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Tectonic Hazards - Philippines

  • It lies on the boundary between the Philippines and Eurasian plate. The Philippine plate is forced beneath the eurasian plate. They move in a series of jerks producing an earthquake each time. This is a destructive plate boundary.  
  • The most destructive volcanoes occur on these plate boundaries. As the magma melts in the mantle the magma forms in a magma chamber. Some becomes explosive especially where it combines with gases. The magma cools and solidifies below the earths surface and pressure builds and eventually releases.
  • 80% of the worlds volcanoes occur along destructive plate boundaries.
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Mnt Pinatubo - June 1991

  • The biggest the world had seen for over 50 years
  • 10km exclusion zone set up eventually extended to 30km
  • By 9th June 58,000 people had been evacuated reaching 200,000 by 12th
  • The eruption cause pyroclastic flows and huge lahars.
  • 350 people died, including 77 in the lahars
  • 80,000 hectares on land buried beneath ash disrupting 500,000 farmers.
  • Economic losses of $710 million


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Guinsaugon Landslide - February 2006

  • Guinsaugon is a village in central Philippines on Luzon island
  • In Feb 2006 a mud slide completely engulfed the village and its land, covering 3km(squared)
  • It killed about 1150 people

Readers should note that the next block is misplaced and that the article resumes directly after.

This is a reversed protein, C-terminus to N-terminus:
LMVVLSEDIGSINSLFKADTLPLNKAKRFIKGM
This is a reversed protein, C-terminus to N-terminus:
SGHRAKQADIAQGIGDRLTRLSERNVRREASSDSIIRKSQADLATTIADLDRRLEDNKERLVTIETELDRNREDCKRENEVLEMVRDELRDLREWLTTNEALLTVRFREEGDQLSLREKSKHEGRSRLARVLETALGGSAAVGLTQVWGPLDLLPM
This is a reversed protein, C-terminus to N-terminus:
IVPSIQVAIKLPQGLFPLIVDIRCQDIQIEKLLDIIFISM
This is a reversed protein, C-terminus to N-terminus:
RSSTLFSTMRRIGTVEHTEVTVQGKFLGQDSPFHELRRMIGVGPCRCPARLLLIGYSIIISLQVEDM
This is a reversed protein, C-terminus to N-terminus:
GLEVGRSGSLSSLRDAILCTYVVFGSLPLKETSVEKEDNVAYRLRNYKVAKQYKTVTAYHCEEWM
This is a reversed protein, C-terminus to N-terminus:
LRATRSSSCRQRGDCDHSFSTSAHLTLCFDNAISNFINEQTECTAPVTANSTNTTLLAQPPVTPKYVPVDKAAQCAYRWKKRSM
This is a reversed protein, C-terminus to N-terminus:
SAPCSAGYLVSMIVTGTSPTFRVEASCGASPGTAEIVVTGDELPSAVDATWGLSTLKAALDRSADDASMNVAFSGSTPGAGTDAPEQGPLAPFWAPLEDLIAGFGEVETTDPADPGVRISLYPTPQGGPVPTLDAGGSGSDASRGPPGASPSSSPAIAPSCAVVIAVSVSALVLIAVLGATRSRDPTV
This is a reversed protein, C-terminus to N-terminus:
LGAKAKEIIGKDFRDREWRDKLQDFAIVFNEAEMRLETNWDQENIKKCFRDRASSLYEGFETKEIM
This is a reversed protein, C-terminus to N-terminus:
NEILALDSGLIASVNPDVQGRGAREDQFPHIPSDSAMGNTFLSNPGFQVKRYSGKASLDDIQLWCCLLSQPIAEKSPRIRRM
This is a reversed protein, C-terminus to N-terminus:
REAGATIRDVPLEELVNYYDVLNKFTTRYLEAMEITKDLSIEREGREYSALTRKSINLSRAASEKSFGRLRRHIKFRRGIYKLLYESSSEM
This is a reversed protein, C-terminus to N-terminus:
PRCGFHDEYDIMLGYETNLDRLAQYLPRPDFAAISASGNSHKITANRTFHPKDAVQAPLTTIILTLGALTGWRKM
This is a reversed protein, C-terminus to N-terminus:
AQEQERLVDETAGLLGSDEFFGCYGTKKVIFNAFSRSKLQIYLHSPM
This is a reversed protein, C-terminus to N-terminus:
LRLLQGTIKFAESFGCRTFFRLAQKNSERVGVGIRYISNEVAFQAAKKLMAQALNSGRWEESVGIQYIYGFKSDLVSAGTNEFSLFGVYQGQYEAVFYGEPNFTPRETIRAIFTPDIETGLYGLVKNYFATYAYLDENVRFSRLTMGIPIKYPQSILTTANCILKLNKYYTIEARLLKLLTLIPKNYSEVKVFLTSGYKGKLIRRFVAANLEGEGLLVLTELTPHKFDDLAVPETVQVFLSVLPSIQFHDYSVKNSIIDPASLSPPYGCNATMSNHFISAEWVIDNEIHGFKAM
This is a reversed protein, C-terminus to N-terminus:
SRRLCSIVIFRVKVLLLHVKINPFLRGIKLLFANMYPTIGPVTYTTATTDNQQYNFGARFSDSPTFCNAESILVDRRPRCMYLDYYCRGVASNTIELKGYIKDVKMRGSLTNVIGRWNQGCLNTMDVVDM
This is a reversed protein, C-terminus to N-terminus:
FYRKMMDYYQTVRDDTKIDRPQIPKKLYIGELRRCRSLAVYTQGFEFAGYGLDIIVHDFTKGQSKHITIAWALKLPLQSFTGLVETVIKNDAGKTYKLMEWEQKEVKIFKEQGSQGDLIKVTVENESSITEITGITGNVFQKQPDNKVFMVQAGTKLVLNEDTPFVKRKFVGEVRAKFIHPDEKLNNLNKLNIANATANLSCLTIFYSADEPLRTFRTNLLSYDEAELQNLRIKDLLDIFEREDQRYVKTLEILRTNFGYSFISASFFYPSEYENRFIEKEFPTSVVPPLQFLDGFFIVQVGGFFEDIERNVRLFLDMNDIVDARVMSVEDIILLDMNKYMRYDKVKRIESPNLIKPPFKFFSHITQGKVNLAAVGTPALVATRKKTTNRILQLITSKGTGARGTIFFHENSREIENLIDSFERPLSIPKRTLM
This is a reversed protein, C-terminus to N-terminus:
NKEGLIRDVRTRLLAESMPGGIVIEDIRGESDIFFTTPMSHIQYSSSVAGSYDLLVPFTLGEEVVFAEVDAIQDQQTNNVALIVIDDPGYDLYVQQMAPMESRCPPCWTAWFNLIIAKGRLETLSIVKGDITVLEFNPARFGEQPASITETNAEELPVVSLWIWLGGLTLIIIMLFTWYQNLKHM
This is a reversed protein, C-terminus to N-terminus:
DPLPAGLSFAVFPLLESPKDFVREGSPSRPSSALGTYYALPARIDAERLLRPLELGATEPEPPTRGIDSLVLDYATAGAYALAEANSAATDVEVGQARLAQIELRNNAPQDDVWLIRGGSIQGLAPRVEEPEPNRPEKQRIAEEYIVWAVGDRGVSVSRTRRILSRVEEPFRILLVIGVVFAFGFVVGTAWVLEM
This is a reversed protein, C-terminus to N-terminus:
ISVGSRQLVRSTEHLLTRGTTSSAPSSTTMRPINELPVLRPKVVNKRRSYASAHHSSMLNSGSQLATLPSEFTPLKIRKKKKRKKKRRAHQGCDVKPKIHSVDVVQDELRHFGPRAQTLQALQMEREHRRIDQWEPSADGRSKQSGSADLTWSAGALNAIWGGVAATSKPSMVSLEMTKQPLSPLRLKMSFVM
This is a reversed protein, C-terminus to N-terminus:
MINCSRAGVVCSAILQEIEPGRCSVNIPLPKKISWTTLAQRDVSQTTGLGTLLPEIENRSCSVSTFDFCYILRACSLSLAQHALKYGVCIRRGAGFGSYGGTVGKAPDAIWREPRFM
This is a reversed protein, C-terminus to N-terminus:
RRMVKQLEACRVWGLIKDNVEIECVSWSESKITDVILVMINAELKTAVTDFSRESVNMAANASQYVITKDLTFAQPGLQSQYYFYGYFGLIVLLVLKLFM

• The physical causes could be torrential rain, la nina (rainfall) or a 2.6 magnitude earthquake
  • The human causes included deforestation and replacing native forests by shallow rooted trees i.e coconuts.


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  • Earthquakes are the main risk. Large shallow earthquakes occur along the faults associated with the San Andreas fault. Conservative plate boundary.
  • Floods occur in El Nino years and droughts and wildfires in La Nina years.
  • Fogs occur due to high pressure which causes a build up of moisture.
  • Landslides are frequently caused due to floods and earthquakes.
  • Coping capacity is high
  • Economic costs are high especially if a disaster strikes a megacity.


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Loma Prieta earthquake in San Francisco

  • Magnitude 7.1 and aftershocks of around 5.2
  • 63 people died (most killed by freeway collapsing) and 13,757 were injured
  • 366 businesses were destroyed and 3530 damaged
  • Damage cost $6 billion


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Northridge Earthquake - Los Angeles 1994

  • Magnitude of 6.7 striking densely populated areas.
  • Many thousands of after shocks of magnitude 4/5
  • 57 people died and over 1,500 were seriously injured.
  • 12,500 buildings were damaged and 25% suffered severe to moderate damage
  • 9000 homes and businesses were without electricity for several days
  • There was damage to several freeways
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Coping with earthquake threats

Most Californians insure their property but because of the earthquakes demand increased. Many people stopped getting insured because they say that no earthquake occured between 1906 and 1989 so why bother.


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El Nino and La Nina

El Nino - California (Philippines is the opposite)

  • Sub tropical storms bring heavy rain
  • On-shore moist winds
  • Increased landslides

La Nina - California (Philippines is the opposite)

  • Dry warm air with little rain
  • increased drought risk
  • increased risk on bushfires
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The Philippines - Generalised

Hazards - Volcanic eruptions, shallow landslides on steep slopes, around 20 typhoons a year, earthquakes, tsunamis, risk from floods and El Nino can bring drought.